1. Tom Johnson

      Paul, if you were going from a blog template to a normal template, that’s what you would do. But most people migrate regular HTML templates to blog templates. In that case, you pretty much do the reverse of what you explained. Just look for the php tags in a sample WordPress theme and splice them into your blog. However, you also need to set up a database on the backend and configure that — otherwise no content will appear.

      1. Vinni K

        Hello Tom,
        Great Article.
        So you are taking on business? Please check my site http://www.vinnikiniki.com simple created in HTML. Can word press be intergrated seemlessly into one of the windows?
        How much would you charge for the service?
        Look fwd to hearing back from you
        Thanks
        Vin

  13. Johan H

    Hi there. Can you please help me with exactly this type of thing? I want to implemnt WP on a website that I allready created for some on else.
    Please let me know if you can.

    Regards,Johan

  14. Tom Johnson

    Look at wp_query in the wordpress codex. If you want I can send you some code. But basically that’s the php statement that you want. If you’re just trying to syndicate your rss feed on a non-wordpress site, that’s different. in that case, see something like feeddigest for a javascript rendering of your feed.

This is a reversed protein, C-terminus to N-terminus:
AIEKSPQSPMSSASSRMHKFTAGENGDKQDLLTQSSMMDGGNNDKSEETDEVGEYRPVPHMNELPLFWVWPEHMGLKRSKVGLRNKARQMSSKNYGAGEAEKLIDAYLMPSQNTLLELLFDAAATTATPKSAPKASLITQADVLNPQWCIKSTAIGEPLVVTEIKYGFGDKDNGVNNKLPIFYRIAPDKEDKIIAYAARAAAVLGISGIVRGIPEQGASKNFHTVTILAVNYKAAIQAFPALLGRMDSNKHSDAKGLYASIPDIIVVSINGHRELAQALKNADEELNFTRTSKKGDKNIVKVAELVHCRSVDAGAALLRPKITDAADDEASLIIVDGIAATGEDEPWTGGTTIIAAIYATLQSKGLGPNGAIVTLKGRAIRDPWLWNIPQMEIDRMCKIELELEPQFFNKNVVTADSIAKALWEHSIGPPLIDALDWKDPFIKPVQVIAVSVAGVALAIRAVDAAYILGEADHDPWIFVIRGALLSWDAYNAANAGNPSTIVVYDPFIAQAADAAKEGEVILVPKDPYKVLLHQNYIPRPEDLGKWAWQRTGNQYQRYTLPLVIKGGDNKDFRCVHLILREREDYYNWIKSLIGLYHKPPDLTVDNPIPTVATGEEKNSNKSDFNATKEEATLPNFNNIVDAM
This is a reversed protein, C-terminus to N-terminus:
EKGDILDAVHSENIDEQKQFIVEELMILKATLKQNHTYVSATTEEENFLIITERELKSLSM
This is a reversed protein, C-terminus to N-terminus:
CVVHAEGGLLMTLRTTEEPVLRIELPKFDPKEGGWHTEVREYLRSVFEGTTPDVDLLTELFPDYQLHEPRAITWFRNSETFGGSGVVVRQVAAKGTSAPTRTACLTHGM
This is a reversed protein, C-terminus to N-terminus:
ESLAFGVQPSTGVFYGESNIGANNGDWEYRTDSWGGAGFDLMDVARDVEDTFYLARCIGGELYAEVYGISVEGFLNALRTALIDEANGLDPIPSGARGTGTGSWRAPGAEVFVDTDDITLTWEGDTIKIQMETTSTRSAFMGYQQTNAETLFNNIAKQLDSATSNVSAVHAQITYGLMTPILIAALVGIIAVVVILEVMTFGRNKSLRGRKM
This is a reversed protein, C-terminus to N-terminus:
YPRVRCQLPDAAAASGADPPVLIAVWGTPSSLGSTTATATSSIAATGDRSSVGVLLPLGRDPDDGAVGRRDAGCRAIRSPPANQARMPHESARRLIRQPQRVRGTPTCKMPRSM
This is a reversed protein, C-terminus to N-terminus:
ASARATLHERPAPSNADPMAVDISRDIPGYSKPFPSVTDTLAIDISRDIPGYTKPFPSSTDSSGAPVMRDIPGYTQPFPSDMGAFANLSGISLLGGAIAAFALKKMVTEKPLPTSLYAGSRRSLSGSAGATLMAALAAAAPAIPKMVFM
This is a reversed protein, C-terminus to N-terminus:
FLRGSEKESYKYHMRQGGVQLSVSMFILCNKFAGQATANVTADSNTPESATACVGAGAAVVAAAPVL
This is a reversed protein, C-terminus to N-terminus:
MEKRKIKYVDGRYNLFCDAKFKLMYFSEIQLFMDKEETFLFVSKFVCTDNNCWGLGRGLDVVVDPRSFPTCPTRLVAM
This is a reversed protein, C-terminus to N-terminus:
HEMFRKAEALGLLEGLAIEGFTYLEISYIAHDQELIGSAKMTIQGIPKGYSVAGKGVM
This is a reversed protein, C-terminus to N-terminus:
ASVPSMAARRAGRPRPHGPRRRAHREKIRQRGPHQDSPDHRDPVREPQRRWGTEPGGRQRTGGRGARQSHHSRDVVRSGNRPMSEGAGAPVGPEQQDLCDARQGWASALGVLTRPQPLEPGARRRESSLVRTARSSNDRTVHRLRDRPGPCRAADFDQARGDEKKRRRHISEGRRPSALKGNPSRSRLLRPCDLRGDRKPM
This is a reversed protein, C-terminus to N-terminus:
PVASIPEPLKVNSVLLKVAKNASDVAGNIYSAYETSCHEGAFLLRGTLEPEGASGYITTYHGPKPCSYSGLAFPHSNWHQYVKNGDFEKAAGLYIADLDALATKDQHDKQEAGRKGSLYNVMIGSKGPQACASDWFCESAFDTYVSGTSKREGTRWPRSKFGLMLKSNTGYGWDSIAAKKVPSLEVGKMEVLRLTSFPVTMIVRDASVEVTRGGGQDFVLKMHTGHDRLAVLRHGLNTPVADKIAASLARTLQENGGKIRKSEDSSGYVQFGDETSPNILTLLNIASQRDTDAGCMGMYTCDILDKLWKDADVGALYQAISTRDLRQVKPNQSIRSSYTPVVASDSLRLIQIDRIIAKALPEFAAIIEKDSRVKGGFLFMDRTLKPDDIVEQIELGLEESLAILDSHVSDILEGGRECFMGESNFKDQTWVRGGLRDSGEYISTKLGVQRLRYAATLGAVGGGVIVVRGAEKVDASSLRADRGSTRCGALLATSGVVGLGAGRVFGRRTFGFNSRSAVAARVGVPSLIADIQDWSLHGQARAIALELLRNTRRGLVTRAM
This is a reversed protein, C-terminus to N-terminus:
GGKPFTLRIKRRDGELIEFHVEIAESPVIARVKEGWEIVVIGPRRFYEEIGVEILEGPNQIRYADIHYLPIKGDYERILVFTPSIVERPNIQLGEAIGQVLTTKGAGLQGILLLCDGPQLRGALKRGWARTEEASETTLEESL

15. Josh

    So is this basically how to do this process with a HTML table based website? Or should one convert they’re table based website into CSS first?

  16. Véridique Online Transcription Services

    What an excellent, excellent article. *Exactly* what I was looking for; thank you so much.

    I’ve always been mystified by the process, going with the option you initially mentioned, finding a theme that looks similar to the site and making rudimentary edits. However, for my current design, that was definitely not an option. Thank you so very much for the *step-by-step* DETAILS that I needed!

    Respectfully,
    - Harmony M.

    P.S. In the last sentence of Paragraph 2 of your article, I think you meant “so the reader will have ‘A’ seamless navigation experience.”

    :~)

  17. Ashley

    I am trying to intergrate the blog into my site and so far so so good but I get this message:

    Fatal error: Call to undefined function: cfct_loop() in /homepages/15/d310880152/htdocs/wordpress/index.php on line 103

    Do you have any suggestions?
    Do you know what I can/need to do?

    1. Tom Johnson

      Ashley, integrating WordPress into a regular HTML site requires a knowledge of the necessary PHP tags. When you get an error, it’s most likely a problem with The Loop. Search the Codex for info about the loop for more details.

      The cfct_loop() function, though, isn’t the WordPress loop. That seems to be part of a plugin. Maybe you deactivated a plugin that has a php call that is now problematic? Try removing it or reactivating your plugins.